Research and laboratory work is an art that can often goes wrong but may not be the case if we know what we’re doing and have a little luck on our sides.
Passing down the right skills is important in order to ensure that the next generation of bioscientists will continue to forge forward on the quest of advancing mankind through science.
Here are some tips gathered from trusted sources on how to train young aspiring bioscientists to learn to love and respect the lab and its culture.
- Know what you teach
Ensure whatever protocol you’re taking the students through is simple enough for them to understand and best to run through the protocol more than once with them. You must be able to explain the rationale behind each step; this would result in the students’ deeper understanding of the protocol. Your students should see you as a mentor and someone they can approach whenever they run into trouble with their experiments or to go over that one part of the protocol they didn’t understand.
- Don’t be too content driven
Being overly content driven when teaching classes never translates well with students. In either your excitement or your lack of enthusiasm, you might go into details laden with technical jargon and your students will be unable to follow your explanation or confuse themselves. Always keep the learning objective of the day in mind when you teach and never stray too far. Of course, some students would be more than happy to listen to your in-depth explanations, however, the trick is knowing which ones do and saving the rest from a mind–melting experience.
- Be student-centric
Sometimes all we need to go forward is a little motivation and that can come from a teacher. Motivating students doesn’t have to be as tiring as it sounds. Sometimes a simple “You can do it” or “Try harder, I know you can” is enough to spur on students to make the extra effort to get ahead in class. Who knows, maybe he/she might be inspired to pursue a career in the field.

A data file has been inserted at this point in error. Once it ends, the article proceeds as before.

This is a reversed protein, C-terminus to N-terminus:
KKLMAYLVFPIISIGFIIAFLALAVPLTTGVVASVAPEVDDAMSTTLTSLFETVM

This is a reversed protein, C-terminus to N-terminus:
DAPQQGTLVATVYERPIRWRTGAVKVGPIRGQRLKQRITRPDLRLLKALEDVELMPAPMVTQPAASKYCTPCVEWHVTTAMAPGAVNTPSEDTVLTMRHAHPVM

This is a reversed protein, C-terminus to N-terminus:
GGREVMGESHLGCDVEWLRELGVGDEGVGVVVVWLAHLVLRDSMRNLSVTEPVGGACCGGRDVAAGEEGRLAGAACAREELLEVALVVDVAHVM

Another effective way is to just let them know you’re there for them; offer to give them extra help in areas they don’t understand. Lab/research work can be fun but it can also be stressful when you don’t know what to do and how to proceed at some point. Which is why you should be vigilant during lab sessions and be quick to respond to any visible signs of distress or confusion from your students.
- Be patient
Students are exposed to lab work as teenagers, and teenagers are indeed tough to handle. You might have to go the extra mile to ensure you have everybody’s attention during class, which is a rare occurrence. Possible distractions include: handphones, laptops, food, friends, what they want to eat for lunch later, etc. Always let them know when the next ‘break’ is so they’ll be more attentive and save their various distractions for break time. Patience is the key to successful mentoring.
Enjoy your teaching experience by embracing the various personalities in your class, the class dynamics and don’t forget to engage the students. After all, the fate of a small group of the next generation is in your hands!